Babies crying in the background and Offshoring
A few weeks ago, I got on a conference call with some of my peers across time-zones. After the meeting was called to order, one could hear the distinct wailing of a baby in the background. The manager chairing the call couldn’t stop himself from grumbling “Can the person with the baby crying in the background please get on mute?”
In an era where many of us work extended hours from home and stay awake at odd hours to take calls from peers and colleagues across the globe, the occasional ‘background notice’ be it the brawling baby or honking of irate drivers in a traffic jam are perhaps inevitable. Going on mute, unless one has to contribute to the discussion is an option but not always practical, especially in cases of animated discussions where one forgets to un-mute before making an important point or argument. The person at the other end of the line may be taken aback by the silence from this end unless we quickly figure out that we are on mute!
Well, juggling distractions of commute and/or domestic life while also productively participating in conference calls is more of an art than a precise science… experience is sometimes a good teacher.
On a similar topic, calls with international teams leads to phonetic spectacle that is not always amusing. The reasons are not hard to see: the accents and pronunciations we grew up with are hard to mask. The Southern Drawl, Scottish accent or the Distinctive South-Indian accents are hard to suppress and becomes a big challenge when trying to spell crucial details (say, an email-address) over a teleconference; for example try spelling my last name Krishnamoorthy, which is a mouthful even for many (North) Indians.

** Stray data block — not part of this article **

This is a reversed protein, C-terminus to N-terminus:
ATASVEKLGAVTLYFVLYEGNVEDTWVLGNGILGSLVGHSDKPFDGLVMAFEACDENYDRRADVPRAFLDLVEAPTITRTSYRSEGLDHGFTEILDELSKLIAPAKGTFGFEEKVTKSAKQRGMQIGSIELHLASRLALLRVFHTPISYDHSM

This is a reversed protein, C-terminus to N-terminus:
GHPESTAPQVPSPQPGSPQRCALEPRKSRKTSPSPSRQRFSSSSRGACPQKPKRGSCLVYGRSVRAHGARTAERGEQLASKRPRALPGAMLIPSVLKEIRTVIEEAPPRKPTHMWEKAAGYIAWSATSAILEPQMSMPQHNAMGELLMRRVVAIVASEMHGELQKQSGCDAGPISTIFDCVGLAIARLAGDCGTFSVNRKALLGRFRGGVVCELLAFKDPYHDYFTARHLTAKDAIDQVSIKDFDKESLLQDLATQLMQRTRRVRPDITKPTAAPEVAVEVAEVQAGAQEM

Now, try to get the average Joe (or Raj) to do a phonetic description and he will either begin with K for Kansas or K for Kite depending on whether he is from the mid-west or she is from India….and by the time you get to ‘N’ there will be a couple of iterations over whether it is eMm or Nnn.. Well, why not stick with N for November? So, theoretically, one could start with K as in Kilo, R as in Romeo, I as in India, A as in Alpha (not A as in Apple as most kids are taught in school)…For those curious, check out the Wikipedia entry on “NATO phonetic alphabet” The Phonetics are a tried-and-tested list used by militaries, and those in the business of international communication. This is a tool that requires a a bit of practice, and is not rocket science.